Like many people, I’m ready to leave 2016 behind. It wasn’t a difficult year for me personally, but it was for some of my friends, and the backdrop of global political and humanitarian crises, one after another after another, infused everything with an air of chaos and confusion. As The New Yorker’s Susanna Wolff aptly writes, “2016 was a turd of a year”, which I think sums it up pretty well. This year we should avoid over-ambitious New Year’s resolutions, she advises, and “get ready for 2017 by collectively aiming a little lower”.
Last year I made some resolutions: the first, actually, since the year when I fulfilled my resolution to drink more wine rather too well. This time around I joined a group of friends for a focused goal-setting session, and out of that process I identified that in 2016 I wanted three things: to carve out a dedicated space at home for work and creative activities, to travel overseas and to cook more. It might sound strange that someone who writes a food blog would need to resolve to cook more, but I find that mid-week cooking in particular is hard work (don’t we all?). I wanted to commit to fewer dinners of crackers and cheese and by and large I have achieved that. As the photos below show, I didn’t do too badly with my other goals, too.
My annual Year in Review posts always follow the convention of selecting one photograph to represent each month, using a photograph that was taken during that month. This year was more difficult than usual, revealing that throughout 2016, I had taken out my camera for food and for travel, but for shamefully little else. This year I was fortunate to receive a seriously good camera lens for Christmas, so an obvious resolution for 2017 is to get out more often, to tramp the streets and surrounds with my camera as I used to do when we first moved to Brisbane. Beyond this, I would like to step up my cooking skills by hosting more dinner parties and brunches at home. I cooked a formal dinner for 12 people for the first time in 2016 and it was a great challenge – lots of work and lots of planning (there was even a spread sheet involved!) but I was surprised by how much I loved it.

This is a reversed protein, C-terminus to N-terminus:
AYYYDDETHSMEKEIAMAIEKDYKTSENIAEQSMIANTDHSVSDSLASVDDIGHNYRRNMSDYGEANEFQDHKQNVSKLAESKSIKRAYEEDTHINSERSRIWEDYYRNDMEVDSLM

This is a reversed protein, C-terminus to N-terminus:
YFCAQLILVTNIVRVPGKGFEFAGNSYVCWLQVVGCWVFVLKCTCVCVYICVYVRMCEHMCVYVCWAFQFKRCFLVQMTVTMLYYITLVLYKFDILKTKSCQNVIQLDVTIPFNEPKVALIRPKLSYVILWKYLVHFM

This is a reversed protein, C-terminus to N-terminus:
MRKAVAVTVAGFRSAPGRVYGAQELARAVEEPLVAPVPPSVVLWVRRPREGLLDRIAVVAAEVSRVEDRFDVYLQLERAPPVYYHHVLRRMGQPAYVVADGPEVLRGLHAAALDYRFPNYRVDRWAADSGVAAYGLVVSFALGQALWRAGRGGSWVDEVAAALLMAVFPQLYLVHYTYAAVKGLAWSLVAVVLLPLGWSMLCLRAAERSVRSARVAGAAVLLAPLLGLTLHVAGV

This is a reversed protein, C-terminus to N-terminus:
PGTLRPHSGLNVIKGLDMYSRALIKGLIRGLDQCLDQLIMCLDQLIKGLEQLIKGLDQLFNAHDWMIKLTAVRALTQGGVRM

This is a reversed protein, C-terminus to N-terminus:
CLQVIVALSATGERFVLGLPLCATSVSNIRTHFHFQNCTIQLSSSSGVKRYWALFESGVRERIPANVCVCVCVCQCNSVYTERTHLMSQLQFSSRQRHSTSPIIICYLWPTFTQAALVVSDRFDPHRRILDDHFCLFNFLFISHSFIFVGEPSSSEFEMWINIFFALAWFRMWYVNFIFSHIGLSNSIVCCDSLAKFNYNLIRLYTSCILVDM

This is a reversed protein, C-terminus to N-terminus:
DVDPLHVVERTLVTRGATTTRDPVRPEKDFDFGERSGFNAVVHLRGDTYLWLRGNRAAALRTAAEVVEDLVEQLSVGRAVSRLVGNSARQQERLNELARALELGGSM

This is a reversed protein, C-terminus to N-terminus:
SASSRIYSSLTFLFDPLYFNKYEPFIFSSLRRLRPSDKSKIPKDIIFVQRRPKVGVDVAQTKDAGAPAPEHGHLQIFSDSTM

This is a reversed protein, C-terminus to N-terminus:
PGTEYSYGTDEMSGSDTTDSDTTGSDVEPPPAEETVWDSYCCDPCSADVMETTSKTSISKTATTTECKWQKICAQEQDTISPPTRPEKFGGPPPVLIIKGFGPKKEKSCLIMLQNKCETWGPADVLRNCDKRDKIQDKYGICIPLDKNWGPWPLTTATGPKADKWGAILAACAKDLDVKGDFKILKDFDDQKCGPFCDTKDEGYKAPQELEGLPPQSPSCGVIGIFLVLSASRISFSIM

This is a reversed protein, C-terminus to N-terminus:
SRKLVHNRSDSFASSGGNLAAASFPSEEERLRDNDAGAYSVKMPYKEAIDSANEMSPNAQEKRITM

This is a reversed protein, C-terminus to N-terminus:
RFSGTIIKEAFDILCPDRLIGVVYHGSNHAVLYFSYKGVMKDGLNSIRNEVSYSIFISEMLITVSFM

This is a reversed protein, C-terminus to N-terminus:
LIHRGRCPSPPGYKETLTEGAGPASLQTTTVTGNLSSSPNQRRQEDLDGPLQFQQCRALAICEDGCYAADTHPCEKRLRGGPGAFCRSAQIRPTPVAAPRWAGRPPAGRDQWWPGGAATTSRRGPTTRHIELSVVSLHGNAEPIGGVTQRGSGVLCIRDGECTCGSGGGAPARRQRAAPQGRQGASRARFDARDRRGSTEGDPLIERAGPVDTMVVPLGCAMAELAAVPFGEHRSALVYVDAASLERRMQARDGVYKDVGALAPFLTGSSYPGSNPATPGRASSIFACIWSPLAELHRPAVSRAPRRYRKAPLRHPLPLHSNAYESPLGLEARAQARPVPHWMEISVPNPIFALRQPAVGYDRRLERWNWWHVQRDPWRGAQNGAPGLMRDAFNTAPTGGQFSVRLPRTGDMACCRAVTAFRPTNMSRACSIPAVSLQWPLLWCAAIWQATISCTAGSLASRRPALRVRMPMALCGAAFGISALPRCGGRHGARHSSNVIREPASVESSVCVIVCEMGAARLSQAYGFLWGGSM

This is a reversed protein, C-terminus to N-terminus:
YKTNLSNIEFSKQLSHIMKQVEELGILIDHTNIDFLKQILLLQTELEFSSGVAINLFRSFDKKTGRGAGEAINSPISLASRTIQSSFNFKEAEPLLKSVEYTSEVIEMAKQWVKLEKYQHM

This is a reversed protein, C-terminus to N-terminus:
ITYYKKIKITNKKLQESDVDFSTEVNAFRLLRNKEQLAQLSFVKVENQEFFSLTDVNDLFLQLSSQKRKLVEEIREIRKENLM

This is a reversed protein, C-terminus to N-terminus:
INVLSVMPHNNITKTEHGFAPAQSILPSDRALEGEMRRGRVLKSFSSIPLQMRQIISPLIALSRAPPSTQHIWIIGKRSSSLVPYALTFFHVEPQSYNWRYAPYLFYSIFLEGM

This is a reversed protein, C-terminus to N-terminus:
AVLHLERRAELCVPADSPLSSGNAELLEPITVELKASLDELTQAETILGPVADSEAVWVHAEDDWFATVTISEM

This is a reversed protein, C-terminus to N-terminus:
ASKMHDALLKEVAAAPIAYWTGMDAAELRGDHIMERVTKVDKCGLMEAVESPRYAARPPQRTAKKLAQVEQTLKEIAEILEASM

So despite Wolff’s cynical advice I’m not really aiming lower in 2017. Admittedly, I pitch pretty low to begin with – there’s no get fit/lose weight/avoid junk food/stop drinking here. Resolutions are notoriously hard to keep and I suspect that mine have worked in the past because I keep them modest, focusing on what I already enjoy rather than what I should be doing. You’ll also notice that I avoid any precise quantifications because if I can achieve a sense of “more” (more photos, more dinner parties) then I’ll consider the job well done. On this note, I’m interested to hear your take on the practice of resolutions – do you make them, break them or avoid them? Are they helpful or motivating, or just another source of pressure?
Wherever you’ve landed at the beginning of the new year, I wish you all the very best for the year ahead. Thank you for reading Chez Moi in 2016 and being part of my small world. Let’s collectively do our part and create a little more compassion, humility and reason in 2017. But let’s face it, if turns out that there are simply fewer turds, I’ll consider it a win.
January: 2016 started positively with some clear goals for the year to come. One of these was to tidy up the mezzanine office area of our apartment, establishing it as a productive work and creative space. Seeing this photo reminds me that I’ve let it grow cluttered once again…must sort that out.